By Jared Franz, Diana Wagner and Chris Buchbinder, Capital Group
With economic storm clouds obscuring the outlook for U.S. growth, investors may want to prepare their portfolios for ongoing market volatility. “The environment is changing rapidly and significant headwinds have emerged,” says U.S. economist Jared Franz. “But clear areas of strength can be found across the American economy.”
Is a recession on the horizon? “Recessions are a natural and inevitable part of the business cycle, and a downturn is likely on the horizon,” says Franz. “That said, I expect the next recession to be a healthy correction that addresses imbalances, not the kind of wipeout investors endured in 2008.”
In fact, rays of light are breaking through the clouds. Relatively low consumer debt and robust wage growth have provided tailwinds to consumer spending. Although retail sales have moderated since the start of the year, they remain solid. Likewise, corporate balance sheets are healthy and industrial production is soaring.
That said, the risks are clear. Inflation is elevated and pricing pressures have broadened, keeping the Federal Reserve on its course of interest rate hikes. Supply chain disruptions and rising costs have eroded corporate profit growth. Geopolitical pressures such as the war in Ukraine and COVID lockdowns in China magnify these risks.
All of this adds up to an American economy firmly in late-cycle territory. What does that mean for investors? “Late cycles are not predictive of recessions, but they do tell you that the economy’s ability to bounce back from shocks is reduced,” Franz adds. “I view this as a time to pursue all-weather portfolios built to withstand a variety of risks.”
Here are four investment themes to consider for the remainder of 2022 and beyond.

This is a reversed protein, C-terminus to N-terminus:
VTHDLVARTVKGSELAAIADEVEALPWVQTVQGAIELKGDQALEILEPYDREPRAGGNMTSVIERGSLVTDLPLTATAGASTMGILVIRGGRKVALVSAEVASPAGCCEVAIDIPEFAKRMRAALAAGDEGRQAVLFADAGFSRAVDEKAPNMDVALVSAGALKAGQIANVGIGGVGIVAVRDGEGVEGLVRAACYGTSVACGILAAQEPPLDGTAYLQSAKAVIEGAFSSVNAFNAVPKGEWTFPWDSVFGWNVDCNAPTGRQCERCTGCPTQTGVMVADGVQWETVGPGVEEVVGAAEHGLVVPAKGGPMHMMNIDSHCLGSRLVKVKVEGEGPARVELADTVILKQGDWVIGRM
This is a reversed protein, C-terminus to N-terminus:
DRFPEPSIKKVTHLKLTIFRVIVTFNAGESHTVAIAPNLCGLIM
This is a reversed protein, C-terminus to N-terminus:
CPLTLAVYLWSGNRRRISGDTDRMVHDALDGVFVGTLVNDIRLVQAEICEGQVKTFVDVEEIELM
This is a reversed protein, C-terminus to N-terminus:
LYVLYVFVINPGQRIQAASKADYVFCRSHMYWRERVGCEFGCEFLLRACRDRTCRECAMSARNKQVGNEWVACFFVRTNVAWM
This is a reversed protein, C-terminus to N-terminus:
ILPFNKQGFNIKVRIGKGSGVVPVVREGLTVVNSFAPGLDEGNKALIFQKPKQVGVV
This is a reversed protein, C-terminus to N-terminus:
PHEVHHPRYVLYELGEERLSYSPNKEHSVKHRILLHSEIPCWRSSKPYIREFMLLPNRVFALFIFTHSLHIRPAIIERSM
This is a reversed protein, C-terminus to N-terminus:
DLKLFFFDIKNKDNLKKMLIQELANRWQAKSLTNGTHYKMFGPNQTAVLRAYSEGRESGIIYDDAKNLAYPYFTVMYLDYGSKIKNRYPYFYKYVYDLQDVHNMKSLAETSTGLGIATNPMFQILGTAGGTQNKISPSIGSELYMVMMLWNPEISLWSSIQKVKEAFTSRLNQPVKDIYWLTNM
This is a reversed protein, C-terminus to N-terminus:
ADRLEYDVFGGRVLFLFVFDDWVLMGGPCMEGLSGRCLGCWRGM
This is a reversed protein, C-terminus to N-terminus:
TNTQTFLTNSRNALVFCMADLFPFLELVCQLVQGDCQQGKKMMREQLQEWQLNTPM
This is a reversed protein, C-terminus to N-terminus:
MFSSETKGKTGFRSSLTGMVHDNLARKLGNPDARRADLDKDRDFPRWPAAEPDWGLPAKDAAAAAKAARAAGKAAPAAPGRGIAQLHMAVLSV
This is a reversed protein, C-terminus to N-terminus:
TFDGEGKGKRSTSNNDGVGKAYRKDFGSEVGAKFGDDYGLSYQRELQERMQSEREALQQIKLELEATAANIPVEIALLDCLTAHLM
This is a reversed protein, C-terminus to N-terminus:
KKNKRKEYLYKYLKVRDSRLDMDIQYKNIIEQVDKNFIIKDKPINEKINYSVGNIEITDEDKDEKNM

1. Rising dividends can counter inflation
When market volatility is rising, boring is beautiful. That’s why dividend-paying stocks, many of them in dull and dependable industries, present compelling investment opportunities.
Indeed, investors have started to recognize the importance of dividend investing. As markets tumbled in the first half of the year amid fears of slower growth and broad inflation, investors shifted their attention from fast-growing tech companies with elevated valuations to more modestly valued dividend payers.
And after two years of pandemic-related cuts and suspensions, dividends are coming back. Globally, companies paid out a stunning $1.8 trillion for the 12 months ended March 31, 2022, as measured by the MSCI ACWI (All Country World Index). That represents a 15% jump from the prior 12 months.
“Today I am finding no shortage of opportunities to invest in companies restoring and even increasing dividend payments,” says Diana Wagner, an equity portfolio manager for Washington Mutual Investors FundSM. “With profit margins recently near peak levels, companies are able to increase dividends despite inflationary pressures.”